4. Eggs: are a super source of lutein, protein, and iron, and that is from eating the whole egg. If you have high cholesterol, enjoy the egg whites. The Full Spectrum Diet rule of thumb: one whole Egg per serving or 3 egg whites.
5. High Fiber Cereal: Fiber ensures that the digestive system is working properly to expel waste and maintain good health over the course of our lifetimes! It is another well-known fact that breakfast is the most important meal of the day. Fiber should therefore be incorporated into your daily breakfast to ensure that your system gets the best possible kick-start every single day. High fiber cereals are readily available and just a bowlful can often give you more fiber than the rest of your daily meals put together.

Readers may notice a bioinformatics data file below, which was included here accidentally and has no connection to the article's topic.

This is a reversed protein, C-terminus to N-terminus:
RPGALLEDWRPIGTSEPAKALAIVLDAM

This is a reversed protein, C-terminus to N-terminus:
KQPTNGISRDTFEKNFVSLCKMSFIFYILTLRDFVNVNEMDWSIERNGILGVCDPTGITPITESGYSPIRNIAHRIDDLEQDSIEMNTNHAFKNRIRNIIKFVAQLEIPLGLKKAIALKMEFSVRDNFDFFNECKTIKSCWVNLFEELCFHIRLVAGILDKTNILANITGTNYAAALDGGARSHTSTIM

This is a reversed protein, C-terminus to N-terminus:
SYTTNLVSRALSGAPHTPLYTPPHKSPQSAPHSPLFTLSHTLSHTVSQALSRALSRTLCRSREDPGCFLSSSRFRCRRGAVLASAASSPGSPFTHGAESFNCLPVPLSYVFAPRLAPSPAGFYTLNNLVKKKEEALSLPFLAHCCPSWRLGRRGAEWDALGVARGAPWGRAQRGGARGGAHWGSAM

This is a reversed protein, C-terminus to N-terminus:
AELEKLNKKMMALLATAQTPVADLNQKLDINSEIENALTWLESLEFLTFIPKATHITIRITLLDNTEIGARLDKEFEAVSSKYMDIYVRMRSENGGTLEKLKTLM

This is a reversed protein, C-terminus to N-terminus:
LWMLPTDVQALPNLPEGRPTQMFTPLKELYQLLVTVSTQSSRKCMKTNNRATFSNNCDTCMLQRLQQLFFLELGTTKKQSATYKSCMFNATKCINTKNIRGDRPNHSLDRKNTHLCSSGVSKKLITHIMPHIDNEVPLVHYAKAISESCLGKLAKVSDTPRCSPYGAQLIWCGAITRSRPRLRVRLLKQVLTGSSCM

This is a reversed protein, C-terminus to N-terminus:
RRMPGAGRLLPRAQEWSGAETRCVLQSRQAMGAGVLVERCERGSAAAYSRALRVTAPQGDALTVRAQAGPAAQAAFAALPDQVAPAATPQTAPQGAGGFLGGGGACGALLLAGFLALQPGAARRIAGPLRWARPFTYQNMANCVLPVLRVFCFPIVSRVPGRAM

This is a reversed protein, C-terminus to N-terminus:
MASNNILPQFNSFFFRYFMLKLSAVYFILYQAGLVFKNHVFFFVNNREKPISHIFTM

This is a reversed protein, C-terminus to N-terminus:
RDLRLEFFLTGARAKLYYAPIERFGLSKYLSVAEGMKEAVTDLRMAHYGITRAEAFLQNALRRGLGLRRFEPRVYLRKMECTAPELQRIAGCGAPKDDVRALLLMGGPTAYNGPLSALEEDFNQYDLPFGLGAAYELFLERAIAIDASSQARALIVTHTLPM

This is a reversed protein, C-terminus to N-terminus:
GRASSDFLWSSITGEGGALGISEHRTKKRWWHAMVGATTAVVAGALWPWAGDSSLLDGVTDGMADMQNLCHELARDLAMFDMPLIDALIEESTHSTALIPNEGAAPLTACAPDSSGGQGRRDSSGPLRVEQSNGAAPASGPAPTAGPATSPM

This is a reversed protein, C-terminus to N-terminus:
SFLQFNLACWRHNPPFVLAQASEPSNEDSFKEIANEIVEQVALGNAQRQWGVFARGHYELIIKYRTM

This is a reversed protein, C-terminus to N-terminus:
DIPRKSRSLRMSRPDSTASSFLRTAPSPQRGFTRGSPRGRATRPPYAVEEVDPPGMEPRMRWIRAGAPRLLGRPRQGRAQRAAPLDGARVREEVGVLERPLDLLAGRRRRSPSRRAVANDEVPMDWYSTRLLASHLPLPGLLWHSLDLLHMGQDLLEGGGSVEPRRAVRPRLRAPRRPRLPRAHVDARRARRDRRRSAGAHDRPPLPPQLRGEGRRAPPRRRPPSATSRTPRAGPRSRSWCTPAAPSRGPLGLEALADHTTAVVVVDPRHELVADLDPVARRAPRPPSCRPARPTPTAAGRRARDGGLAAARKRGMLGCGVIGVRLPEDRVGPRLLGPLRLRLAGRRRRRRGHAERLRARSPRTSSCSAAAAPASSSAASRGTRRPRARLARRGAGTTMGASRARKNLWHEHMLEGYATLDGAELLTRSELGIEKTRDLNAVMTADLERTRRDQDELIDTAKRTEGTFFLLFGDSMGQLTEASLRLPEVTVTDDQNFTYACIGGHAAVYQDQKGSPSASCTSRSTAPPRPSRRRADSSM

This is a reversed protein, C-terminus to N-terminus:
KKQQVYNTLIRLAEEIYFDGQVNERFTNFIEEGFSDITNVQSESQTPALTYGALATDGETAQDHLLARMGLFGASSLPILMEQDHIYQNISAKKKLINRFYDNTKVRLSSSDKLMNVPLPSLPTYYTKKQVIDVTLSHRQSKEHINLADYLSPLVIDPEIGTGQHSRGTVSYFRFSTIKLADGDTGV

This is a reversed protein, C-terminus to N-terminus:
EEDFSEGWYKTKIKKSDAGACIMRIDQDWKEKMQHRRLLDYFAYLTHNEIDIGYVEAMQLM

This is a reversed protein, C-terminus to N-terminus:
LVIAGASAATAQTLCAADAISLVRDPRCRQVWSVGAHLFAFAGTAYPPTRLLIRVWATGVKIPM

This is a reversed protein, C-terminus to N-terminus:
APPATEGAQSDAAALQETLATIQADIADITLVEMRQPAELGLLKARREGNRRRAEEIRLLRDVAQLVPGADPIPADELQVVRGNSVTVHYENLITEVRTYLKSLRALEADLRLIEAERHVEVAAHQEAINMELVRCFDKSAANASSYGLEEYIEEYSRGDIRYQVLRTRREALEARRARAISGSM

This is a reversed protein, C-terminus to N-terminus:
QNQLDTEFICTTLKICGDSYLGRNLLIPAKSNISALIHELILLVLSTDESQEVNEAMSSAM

6. Brown Rice: an excellent source of manganese, and a good source of the minerals selenium and magnesium. The complete milling and polishing that converts brown rice into white rice destroys 67% of the vitamin B3, 80% of the vitamin B1, 90% of the vitamin B6, half of the manganese, half of the phosphorus, 60% of the iron, and all of the dietary fiber and essential fatty acids.
7. Berries: The colorful pigments that give berries their beautiful blue and red hues are also good for your health. Berries contain phytochemicals and flavonoids that may help to prevent some forms of cancer. Cranberries and blueberries contain a substance that may prevent bladder infections. A diet rich in blackberries, blueberries, raspberries, cranberries and strawberries may help to reduce your risk of several types of cancers. Blueberries and raspberries also contain lutein, which is important for healthy vision. Strawberries contains over 100 mg of vitamin C, almost as much as a cup of orange juice, as well as trace amounts of calcium, magnesium, folate and potassium.